New Delhi: Escalating its attack on the Centre, Congress today demanded an apology for the decision to discontinue postal stamps on Indira Gandhi and Rajiv Gandhi, and said the Modi government’s entire argument of all stamps being about just one family is “nothing but an oxymoron”. Congress chief spokesperson Randeep Surjewala also hit out at Communications and IT Minister Ravi Shankar Prasad for defending the decision and alleged that he un ertook an exercise in brazening it out through “white lies and deliberate misleading”.
Dubbing the move as “blatantly partisan and petty exercise”, Surjewala said, “The entire argument given by Ravi Shankar Prasad about all stamps being about just one family is nothing but an oxymoron.” “The Telecom Minister seems to have gotten blinded by his hatred for Congress and his party’s inadequate contribution to nation building. He seems to have become a victim of his own rhetoric,” Surjewala said in a statement.
Noting that Indira and Rajiv had served the country as Prime Minister for 21 years, senior Congress leader Anand Sharma earlier in the day said the decision reflected a “very narrow mindset” of this government and that if the government has some shame left, it should apologise for the decision.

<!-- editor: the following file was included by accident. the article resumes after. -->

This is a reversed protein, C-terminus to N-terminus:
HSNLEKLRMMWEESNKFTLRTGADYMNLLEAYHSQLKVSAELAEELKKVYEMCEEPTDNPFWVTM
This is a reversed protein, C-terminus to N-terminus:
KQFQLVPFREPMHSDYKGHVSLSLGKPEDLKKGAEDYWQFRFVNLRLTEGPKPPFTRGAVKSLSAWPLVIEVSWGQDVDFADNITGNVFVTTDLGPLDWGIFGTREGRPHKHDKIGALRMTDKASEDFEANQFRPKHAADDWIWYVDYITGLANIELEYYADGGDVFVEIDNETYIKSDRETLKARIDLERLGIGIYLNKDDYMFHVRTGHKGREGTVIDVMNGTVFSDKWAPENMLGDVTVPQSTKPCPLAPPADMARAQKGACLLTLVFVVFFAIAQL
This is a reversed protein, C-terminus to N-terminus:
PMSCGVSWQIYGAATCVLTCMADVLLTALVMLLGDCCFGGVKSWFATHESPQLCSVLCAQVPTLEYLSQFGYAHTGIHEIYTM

Claiming that Prasad has “misled” the nation and “lied” on record from the platform of Press Information Bureau, Surjewala said records easily available in public domain show that stamps were issued in the name of not only Congress leaders, leave apart leaders from a particular family, but leaders and nation builders belonging to different political parties and ideological hues.
To drive home his point, Surjewala said the Congress when in government released stamps in the names of many people who were either political adversaries or held contrarian ideology like Jayaprakash Narayan, Raj Narain and Veer Savarkar. Earlier, defending the government decision to discontinue stamps of Indira and Rajiv, Union minister Prasad said, “In the definitive stamp series, the focus was on one family… though other names were there.”